Oct 26, 2012 Challenging searches based on marijuana odor, and a destroyed Mason jar
Again and again, police and prosecutors try to justify car searches solely on the basis of a claim of smelling unburnt marijuana. Criminal defense lawyers must push back diligently, effectively, and persuasively (with the financial resources available to the defendant, which are not always in abundance) against such claims, including doing a marijuana smell test on the officer if permitted by the governing rules and/or trial judge; challenging the officer’s training in detecting unburnt marijuana, and the officer’s track record in successfully determining, by smell, the presence of unburnt marijuana; challenging claims of smelling unburnt marijuana when only a small amount of marijuana is found or unbudding plants are found; challenging whether a police officer mistakenly convinces himself s/he smells marijuana based on a tip that the suspect deals in marijuana; and challenging failure of police to preserve the marijuana and its packaging, and failure to photograph the state of the marijuana before being removed from the packaging.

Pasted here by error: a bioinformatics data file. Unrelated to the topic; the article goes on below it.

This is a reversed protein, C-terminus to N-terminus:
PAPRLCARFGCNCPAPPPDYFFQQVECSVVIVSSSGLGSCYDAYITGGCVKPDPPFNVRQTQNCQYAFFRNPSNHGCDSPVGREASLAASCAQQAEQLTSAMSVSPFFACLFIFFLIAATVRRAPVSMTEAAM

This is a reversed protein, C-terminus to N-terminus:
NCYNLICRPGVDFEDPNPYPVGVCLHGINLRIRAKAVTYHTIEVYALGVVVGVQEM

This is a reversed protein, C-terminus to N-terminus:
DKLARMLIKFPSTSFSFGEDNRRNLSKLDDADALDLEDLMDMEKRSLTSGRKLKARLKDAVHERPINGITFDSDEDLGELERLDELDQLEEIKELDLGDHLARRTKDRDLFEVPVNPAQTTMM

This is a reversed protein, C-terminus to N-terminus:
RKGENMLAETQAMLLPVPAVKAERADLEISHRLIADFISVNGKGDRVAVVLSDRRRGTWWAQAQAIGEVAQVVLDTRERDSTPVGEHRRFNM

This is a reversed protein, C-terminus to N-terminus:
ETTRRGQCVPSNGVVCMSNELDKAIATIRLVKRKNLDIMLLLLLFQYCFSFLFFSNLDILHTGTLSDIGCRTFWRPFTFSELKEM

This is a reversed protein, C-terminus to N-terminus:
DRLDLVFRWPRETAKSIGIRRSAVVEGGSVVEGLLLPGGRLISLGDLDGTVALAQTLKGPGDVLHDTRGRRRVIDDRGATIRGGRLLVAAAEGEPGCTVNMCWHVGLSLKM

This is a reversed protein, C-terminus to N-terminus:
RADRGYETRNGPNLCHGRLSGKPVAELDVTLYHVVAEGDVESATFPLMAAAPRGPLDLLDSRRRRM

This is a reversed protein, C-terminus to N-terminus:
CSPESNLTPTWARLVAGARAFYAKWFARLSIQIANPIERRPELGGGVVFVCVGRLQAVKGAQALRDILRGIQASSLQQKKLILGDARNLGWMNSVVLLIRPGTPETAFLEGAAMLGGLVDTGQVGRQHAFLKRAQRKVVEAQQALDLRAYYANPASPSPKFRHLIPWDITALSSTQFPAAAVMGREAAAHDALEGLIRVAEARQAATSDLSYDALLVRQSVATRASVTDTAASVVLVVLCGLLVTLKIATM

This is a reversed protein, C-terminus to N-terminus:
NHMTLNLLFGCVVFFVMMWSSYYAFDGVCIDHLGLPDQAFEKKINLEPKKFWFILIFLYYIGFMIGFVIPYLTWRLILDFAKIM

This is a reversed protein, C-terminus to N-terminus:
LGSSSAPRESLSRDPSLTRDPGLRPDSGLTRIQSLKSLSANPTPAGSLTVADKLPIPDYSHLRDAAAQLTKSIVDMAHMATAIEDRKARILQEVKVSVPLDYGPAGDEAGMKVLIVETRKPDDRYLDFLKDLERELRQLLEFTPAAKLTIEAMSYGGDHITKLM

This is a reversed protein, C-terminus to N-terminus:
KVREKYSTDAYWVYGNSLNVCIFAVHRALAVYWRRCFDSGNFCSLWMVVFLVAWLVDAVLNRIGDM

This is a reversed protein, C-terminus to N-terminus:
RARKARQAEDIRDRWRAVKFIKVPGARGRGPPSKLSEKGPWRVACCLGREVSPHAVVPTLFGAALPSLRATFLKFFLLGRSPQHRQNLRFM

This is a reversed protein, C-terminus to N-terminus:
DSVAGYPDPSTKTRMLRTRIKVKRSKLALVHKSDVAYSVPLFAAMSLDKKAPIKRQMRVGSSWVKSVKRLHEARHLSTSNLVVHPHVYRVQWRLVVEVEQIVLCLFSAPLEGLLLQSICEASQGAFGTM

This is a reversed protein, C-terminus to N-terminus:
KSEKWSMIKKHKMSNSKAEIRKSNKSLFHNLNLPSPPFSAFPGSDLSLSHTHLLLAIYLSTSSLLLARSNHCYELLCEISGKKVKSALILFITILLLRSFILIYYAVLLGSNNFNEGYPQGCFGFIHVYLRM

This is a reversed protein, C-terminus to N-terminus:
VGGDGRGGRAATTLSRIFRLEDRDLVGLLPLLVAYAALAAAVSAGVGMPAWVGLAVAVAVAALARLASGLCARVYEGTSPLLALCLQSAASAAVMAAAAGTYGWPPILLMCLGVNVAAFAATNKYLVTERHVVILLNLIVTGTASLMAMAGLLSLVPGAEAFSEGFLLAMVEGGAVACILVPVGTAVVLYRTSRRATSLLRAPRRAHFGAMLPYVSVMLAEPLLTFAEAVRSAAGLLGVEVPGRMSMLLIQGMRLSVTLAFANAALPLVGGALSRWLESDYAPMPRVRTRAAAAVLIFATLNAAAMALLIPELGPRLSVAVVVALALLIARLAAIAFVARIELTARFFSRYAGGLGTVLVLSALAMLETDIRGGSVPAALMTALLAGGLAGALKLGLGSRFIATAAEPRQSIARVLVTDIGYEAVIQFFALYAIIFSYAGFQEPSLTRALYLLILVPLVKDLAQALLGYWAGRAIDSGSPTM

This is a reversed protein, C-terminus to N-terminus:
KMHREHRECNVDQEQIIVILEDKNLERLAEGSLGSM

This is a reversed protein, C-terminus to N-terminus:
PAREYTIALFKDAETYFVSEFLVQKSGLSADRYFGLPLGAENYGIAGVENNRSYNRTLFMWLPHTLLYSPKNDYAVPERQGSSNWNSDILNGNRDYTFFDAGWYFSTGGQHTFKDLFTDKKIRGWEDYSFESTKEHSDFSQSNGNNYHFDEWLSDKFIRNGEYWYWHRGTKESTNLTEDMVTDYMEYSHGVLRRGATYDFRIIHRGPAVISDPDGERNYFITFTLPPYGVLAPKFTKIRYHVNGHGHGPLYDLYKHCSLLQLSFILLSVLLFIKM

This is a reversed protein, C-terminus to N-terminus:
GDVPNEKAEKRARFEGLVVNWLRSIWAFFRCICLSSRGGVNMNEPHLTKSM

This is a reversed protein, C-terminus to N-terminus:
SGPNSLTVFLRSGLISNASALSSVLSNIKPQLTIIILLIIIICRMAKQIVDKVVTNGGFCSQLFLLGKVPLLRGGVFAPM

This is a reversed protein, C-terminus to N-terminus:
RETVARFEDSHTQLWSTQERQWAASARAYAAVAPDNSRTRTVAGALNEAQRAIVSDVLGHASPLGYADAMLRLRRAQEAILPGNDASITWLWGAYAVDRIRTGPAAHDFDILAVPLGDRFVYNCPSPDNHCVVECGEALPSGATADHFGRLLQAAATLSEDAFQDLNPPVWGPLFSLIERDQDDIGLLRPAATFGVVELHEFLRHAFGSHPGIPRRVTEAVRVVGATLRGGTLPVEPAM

Congratulations to Jonathan Stoffels, whose lawyers successfully convinced a Chicago federal trial judge to suppress a mason jar containing ten grams of marijuana in his car (seized via a search claiming the smell of an overwhelming odor of unburnt marijuana, but how would the odor emanate from a sealed jar/), and all other evidence found in the car, due to police destruction of the jar. Further congratulations to Stoffels for assembling the finances to pay marijuana smell expert Richard Doty to discount the chance that Stoffels had marijuana odor on his clothes from growing marijuana at home, since the plants were too immature to have much of an odor yet.
It appears that Stoffels is now left with defending against marijuana plants found in his home, but the suppression of the evidence found in his car thereby removes from his upcoming trial any evidence of the discovery of the ten grams of marijuana, substantial amounts of cash, drug recipes, and a sales ledger found in his car.